"Well, they went and did it."

As one might expect, Buck kicked off Thursday's program with an enthusiastic endorsement of the GOP's decision to deploy the nuclear option, changing Senate rules to mandate a simple majority vote to approve Supreme Court justices rather than a supermajority.

Yet Buck was surely the one and only radio host in the country to provide his listeners with a deep historical dive on the history of the filibuster, its word origins (hint: it's Dutch, and involves pirates), and its context within congressional history.

For the curious, or the squeamish about the ethics of this deal, it is surely required listening. It also included one of Buck's best Mitch McConnell impersonations yet.

The Way Ahead in Syria

Buck then invited on James Carafano, vice president of the Heritage Foundation and a 25-year Army veteran, to talk over the best way ahead in Syria.

Carafano began by responding to comments by Secretary of State Rex Tillerson that a coalition to deal with Syria was "in the works."

"My guess is he’s talking about a limited punitive action, similar to what Reagan did against Gaddafi," Carafano. "Definitely not a ground invasion."

Buck asked whether even the enforcement of a no-fly zone would create some trouble. 

"If we were going to do something punitive, there’s a gauntlet of things you walk through. You don’t want to escalate into a larger conflict, or tie you down over the long term. You just want to send a message. A no-fly zone doesn’t fit that criteria. You want it to be proportional, you want a military target that is significant to the regime."

Buck pointed out that one reason deposing Assad is not on the table is that the most likely political parties to fill the vacuum are no better, and in some cases worse.

"We can live with Assad being in charge," Buck said. "The Islamic State we can’t live with."

Nunes Steps Aside

Buck then turned to the news that former House Intelligence Committee chairman Devin Nunes is stepping aside.

"Left-wing groups filed ethics violations against Nunes," Buck shared. Nunes denied the charges, calling them baseless, but said it was in “the best interest of the intelligence community” and named Trey Gowdy and Mike Conaway.

"The interesting thing I see is that Nunes is not stepping down, he’s stepping aside," Buck said. "And with Trey Gowdy taking over, I don't think that is any help at all to the Democrats. In fact, Gowdy is more troublesome for the Democrats, because he’s a former prosecutor and a dogged and tenacious fellow."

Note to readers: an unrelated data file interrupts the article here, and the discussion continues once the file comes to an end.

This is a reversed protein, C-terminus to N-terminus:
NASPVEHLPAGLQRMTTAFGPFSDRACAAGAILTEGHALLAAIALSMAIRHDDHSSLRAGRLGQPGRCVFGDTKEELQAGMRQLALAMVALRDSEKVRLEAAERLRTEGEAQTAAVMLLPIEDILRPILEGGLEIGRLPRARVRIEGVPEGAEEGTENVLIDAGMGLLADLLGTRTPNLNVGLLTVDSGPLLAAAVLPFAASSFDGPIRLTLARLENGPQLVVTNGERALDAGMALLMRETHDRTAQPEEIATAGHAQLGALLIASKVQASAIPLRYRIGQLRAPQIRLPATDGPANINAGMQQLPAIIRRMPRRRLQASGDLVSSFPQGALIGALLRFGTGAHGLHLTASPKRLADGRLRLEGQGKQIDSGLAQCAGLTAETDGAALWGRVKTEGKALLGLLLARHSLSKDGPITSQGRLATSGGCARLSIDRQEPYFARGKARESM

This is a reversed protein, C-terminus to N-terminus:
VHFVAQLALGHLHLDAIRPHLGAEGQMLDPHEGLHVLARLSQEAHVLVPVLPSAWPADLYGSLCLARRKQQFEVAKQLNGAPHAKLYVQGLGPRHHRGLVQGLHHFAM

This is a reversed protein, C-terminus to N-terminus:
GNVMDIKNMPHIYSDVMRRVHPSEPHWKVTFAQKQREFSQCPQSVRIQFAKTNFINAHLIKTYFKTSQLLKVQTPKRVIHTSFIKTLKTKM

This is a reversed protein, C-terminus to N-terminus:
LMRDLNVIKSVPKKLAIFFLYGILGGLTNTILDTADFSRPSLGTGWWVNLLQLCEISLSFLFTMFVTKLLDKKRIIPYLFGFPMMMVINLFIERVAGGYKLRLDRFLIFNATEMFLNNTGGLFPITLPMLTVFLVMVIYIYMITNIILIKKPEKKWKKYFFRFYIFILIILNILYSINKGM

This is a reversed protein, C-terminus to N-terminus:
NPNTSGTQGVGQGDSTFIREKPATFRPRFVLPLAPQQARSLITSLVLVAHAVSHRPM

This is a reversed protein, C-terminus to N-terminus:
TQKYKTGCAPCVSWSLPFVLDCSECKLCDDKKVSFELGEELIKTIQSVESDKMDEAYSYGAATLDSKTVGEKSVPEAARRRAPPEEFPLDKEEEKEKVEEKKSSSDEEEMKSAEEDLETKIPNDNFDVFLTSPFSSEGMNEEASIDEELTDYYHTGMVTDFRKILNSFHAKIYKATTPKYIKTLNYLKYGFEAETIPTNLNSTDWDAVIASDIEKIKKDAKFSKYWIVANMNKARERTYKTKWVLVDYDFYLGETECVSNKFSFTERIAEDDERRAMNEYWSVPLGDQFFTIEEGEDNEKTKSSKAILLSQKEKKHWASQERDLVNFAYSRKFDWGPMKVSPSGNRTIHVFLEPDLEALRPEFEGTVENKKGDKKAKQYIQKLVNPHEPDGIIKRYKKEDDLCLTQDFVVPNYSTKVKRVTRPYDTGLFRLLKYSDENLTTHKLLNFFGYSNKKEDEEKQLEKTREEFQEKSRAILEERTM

The French Defense

Buck then took a call from writer David French, Senior Fellow at the National Review Institute and a veteran of Operation: Iraqi Freedom, to discuss the Syria situation, and found that he and French shared an attitude of caution to the conflict that is rooted in Syria's unique, and desperate, condition.

“This is not like the decision of whether or not to drop some bombs on an Al Qaeda compound. This is about attacking a country with Russian boots on the ground, Russian defense systems, and Russia has declared that the preservation of that regime is within its core national interest," French said. "We need to think really long and hard if this is the right time to get into a great power confrontation."

"Who benefits?" asked French. "Not necessarily our allies."

Buck pointed out how even for a limited engagement, or a "punitive action," as discussed by Thursday's other guest, Jim Carafano, “Murphy’s Law gets in the way.”

“That’s the thing that’s so concerning to me," said French. "The Assad regime has been a rolling warcrime for six years now. Suddenly it looks like we’re off to the races.” 

"We’re getting an emotional reaction when what we need is a strategic discussion," Buck added.

French emphasized that military options were not the only measures available to the administration.

"We still have the ability to use economic weapons against Russia, Iran and other supporters of Assad’s regime."

"Americans don’t know what great power conflict is like," French added. "We need to take real care. That doesn’t mean that we’re weak. It means that we’re wise and prudent."

Rice Overcooked

Quickly, Buck made time to mention the article by the Weekly Standard that former NSA Susan Rice told NPR that the Obama administration had taken credit for getting Syria to hand over all of its chemical weapons "verifiably and voluntarily" in January of this year.

"It’s really the arrogance of these people that gets to me," Buck said. "They are just powerfully arrogant people. People lose their lives becaues of the decisions made by the top echelon of the White House, in this country and elsewhere."

"They really believed Assad gave up all of his chemical weapons?" Buck mused. "Are they bald-faced liars, or are they not nearly as smart as they think they are?"